Gary Patrick Hillier Smith (37) travelled to Jersey on the Condor Liberation earlier this year, when drugs were discovered during a search.
In total, the car contained 12 kilos of cannabis worth between £180,000 and £240,000 and 20 10ml bottles of testosterone propionate.
He admitted two charges of importing illegal drugs and originally said he was stashing them and was going to take them back to the UK.
However, he later admitted he was intending to supply them and was jailed for 4½ years.
Delivering the sentence of the Royal Court, the Bailiff, Sir William Bailhache, said: ‘It seems to us that it is clear the defendant was the organiser of this importation and he intended to sell them when he arrived in the Island.
‘We are not very satisfied the defendant showed much remorse.’
Crown Advocate Conrad Yates, prosecuting, said that on the evening of 5 May, Smith was the rear-seat passenger of a Ford Focus sitting next to his son with his partner driving.
They told Customs officers they had been to the Island before and were staying at the Hotel de Normandie and visiting the boat show.
While in the search bay a drug detector dog was brought out and it showed heightened interest around the door areas.
A physical search took place, and officers found vacuum-wrapped packages of drugs behind the trim panel of a door. Smith and his partner were immediately arrested.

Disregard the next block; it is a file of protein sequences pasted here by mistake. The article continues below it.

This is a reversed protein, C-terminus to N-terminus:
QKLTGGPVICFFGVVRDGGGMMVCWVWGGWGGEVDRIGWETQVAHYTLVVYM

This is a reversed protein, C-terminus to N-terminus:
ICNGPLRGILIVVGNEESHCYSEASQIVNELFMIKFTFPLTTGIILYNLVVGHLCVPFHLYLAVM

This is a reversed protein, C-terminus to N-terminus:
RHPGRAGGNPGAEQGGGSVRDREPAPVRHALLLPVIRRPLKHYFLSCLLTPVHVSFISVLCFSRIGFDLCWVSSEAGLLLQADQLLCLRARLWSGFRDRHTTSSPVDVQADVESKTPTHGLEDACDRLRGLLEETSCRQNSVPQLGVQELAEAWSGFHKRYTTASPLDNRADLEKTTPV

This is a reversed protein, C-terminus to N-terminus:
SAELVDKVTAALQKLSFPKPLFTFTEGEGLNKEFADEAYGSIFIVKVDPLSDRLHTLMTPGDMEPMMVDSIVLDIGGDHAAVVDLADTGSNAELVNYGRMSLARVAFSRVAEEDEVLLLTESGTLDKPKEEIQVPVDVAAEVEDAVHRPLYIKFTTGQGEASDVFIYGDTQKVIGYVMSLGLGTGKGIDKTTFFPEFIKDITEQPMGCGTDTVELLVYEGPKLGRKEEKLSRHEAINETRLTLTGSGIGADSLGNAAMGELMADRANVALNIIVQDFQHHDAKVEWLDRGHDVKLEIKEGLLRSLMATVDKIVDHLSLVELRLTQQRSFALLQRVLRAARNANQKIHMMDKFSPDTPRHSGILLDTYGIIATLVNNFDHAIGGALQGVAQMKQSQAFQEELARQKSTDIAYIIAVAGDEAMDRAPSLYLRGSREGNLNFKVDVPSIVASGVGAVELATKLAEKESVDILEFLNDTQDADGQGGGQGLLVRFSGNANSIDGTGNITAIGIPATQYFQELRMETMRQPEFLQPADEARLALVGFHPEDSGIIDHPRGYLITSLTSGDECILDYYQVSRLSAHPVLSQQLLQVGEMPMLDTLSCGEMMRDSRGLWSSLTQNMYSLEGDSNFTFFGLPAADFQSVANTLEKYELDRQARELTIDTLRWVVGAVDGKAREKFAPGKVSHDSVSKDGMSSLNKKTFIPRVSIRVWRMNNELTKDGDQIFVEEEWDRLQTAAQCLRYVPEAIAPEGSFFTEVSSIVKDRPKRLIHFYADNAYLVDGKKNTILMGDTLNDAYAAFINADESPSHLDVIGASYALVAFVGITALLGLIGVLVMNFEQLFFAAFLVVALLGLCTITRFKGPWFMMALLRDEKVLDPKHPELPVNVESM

She said she had no knowledge of the drugs and Smith told officers: ‘She knows nothing about it. It was all me. I put it in there.
‘They are in both rear doors and the front passenger door.’
Later he said: ‘It’s my own stash. I should have taken it out before I came over. I wasn’t smuggling it.’
During the search several mobile phones were also seized, along with empty UK SIM card packs.
Smith claimed he had a chance meeting in Southampton with a man known as ‘Des’ or ‘D’, who was trying to offload £7,000 worth of drugs.
The man let Smith take the drugs ‘on tick’ and he subsequently stashed them behind the door panels for safekeeping. He said he had previously travelled to Jersey without a car and it did not cross his mind to remove the drugs before travelling.
His partner said she had no knowledge of the drugs and after no evidence was found against her she was released and returned to the UK with their child.
Smith denied the police access to his phone by refusing to give them the PIN code.
Crown Advocate Yates said: ‘It is clear he accepts his intention to sell drugs on to discharge his and his partner’s debts.
‘This was a commercial importation into the Island destined for the local market.’
Advocate James Bell, defending, said his client wished to apologise to the court for a ‘serious error of judgement’.
He said his client admitted his responsibility to Customs officers and he was co-operative.
He added: ‘He regrets his actions and the impact on the Island, not just because he was caught, and he apologies for taking up the court’s time.
‘He sees he made a mistake by getting involved in this enterprise.’
He added that his client had a long history of mental-health problems, had previously been diagnosed with schizophrenia and his partner’s financial position at the time was the reason he became involved in importing drugs.
The Jurats in the case were Geoffrey Grime, Kim Averty, Anthony Olsen, Jane Ronge and Elizabeth Dulake.